I’ve just noticed that in addition to my relatively obvious user RSS feed on Goodreads, there’s a separate hidden feed of just my reading status updates. It’s of the form https://www.goodreads.com/user_status/list/#######-user-name?format=rss where #######-user-name is the typical user number and name combination at one’s profile page.
I have challenged myself to read 20 books in 2020.
Dear Goodreads, heading into the stretch for the end of 2019, it would be great if there were a potential column for %finished in the master view for My Books >> Currently Reading (example URL).
This would let me sort the 30+ books in my currently reading list and figure out which ones I’m furthest through and could potentially finish quickest on my sprint for cleaning out my list for the end of the year.
You’ve got almost every other bit of sortable data in those lists, why not this one? I’ll take a simple numerical view, but if you want to throw in the progress bar, there’s lots of bonus points in your developer Christmas stocking.
I read quite a bit of material online. I save “bookmarks” of all of it on my personal website, sometimes with some additional notes and sometimes even with more explicit annotations. One of the things I feel like I’m missing from my browser, browser extensions, and/or social feed reader is a social layer overlay that could indicate that people in my social network(s) have read or interacted directly with that page (presuming they make that data openly available.)
One of the things I’d love to see pop up out of the discovery explorations of the IndieWeb or some of the social readers in the space is the ability to uncover some of this social reading information. Toward this end I thought I’d collect some user interface examples of things that border on this sort of data to make the brainstorming and building of such functionality easier in the near future.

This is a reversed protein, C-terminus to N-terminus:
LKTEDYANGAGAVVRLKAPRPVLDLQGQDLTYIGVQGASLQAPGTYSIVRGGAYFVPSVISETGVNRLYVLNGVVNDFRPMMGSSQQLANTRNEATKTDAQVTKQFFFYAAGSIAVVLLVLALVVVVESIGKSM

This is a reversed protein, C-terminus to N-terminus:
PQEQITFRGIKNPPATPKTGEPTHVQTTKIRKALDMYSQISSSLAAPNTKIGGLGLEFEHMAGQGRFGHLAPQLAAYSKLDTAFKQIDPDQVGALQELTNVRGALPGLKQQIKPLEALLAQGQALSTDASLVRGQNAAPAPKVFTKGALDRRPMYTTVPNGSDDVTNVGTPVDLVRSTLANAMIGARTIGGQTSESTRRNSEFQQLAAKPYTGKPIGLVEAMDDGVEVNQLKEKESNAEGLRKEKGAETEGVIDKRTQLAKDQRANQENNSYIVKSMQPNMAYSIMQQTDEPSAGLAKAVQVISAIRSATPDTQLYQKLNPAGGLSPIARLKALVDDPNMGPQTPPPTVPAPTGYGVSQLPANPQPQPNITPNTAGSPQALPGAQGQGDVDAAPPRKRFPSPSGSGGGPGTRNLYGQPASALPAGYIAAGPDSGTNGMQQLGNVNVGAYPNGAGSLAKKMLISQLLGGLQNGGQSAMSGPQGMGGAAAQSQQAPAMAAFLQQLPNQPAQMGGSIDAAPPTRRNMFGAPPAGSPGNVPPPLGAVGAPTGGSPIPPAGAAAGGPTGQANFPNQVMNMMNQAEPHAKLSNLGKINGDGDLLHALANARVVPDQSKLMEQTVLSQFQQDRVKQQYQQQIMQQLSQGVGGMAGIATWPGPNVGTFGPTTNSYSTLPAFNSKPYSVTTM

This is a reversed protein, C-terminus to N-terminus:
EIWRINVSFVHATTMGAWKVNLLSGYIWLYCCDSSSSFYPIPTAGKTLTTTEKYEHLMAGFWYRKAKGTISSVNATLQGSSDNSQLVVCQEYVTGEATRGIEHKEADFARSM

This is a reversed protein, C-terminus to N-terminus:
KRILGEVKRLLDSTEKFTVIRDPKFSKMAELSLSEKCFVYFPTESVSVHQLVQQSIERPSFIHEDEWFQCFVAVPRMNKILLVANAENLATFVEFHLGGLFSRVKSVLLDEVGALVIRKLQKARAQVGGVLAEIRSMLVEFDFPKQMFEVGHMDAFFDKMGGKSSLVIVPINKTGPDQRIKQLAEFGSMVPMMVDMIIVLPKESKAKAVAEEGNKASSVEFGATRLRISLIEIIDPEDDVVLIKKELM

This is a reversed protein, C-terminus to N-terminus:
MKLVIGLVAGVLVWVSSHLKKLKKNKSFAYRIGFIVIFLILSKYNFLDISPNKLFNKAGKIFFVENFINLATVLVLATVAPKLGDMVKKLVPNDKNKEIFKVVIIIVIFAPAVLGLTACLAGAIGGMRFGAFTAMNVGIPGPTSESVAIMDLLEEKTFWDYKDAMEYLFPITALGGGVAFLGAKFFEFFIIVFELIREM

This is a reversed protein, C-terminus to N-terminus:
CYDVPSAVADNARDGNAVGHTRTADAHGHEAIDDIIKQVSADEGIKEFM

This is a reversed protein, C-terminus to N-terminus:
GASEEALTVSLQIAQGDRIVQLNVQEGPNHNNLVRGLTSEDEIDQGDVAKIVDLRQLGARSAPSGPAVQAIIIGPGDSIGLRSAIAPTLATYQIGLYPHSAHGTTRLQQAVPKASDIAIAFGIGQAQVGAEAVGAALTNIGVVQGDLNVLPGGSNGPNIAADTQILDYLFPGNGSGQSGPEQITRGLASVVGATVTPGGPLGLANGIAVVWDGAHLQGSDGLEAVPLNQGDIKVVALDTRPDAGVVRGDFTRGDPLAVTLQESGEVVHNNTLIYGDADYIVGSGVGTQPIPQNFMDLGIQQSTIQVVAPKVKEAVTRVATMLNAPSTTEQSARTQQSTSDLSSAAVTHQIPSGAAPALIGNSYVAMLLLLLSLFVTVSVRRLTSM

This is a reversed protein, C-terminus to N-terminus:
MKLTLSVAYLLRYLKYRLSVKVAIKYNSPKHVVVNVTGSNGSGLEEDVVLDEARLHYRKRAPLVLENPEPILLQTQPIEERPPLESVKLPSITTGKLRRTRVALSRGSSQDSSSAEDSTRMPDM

If I’m missing useful examples or you’d like to add additional thoughts, please feel free to comment below.
Examples of social reading user interface for discovery
I don’t often search for reading material directly, but Google has a related bit of UI indicating that I’ve visited a website before. I sort of wish it had the ability to surface the fact that I’ve previously read or bookmarked an article or provided data about people in my social network who’ve done similarly within the browser interface for a particular article (without the search.) If a browser could use data from my personal website in the background to indicate that I’ve interacted with it before (and provide those links, notes, etc.), that would be awesome!
I’ll note here that because of the way I bookmark or post reads on my own website, my site often ranks reasonably well for those things.
In some cases, others who are posting about those things (reading, commenting, bookmarking, liking, etc.) in my social network also show up in these sorts of searches. How cool would it be to have a social reader that could display this sort of social data based on people it knows I’m following?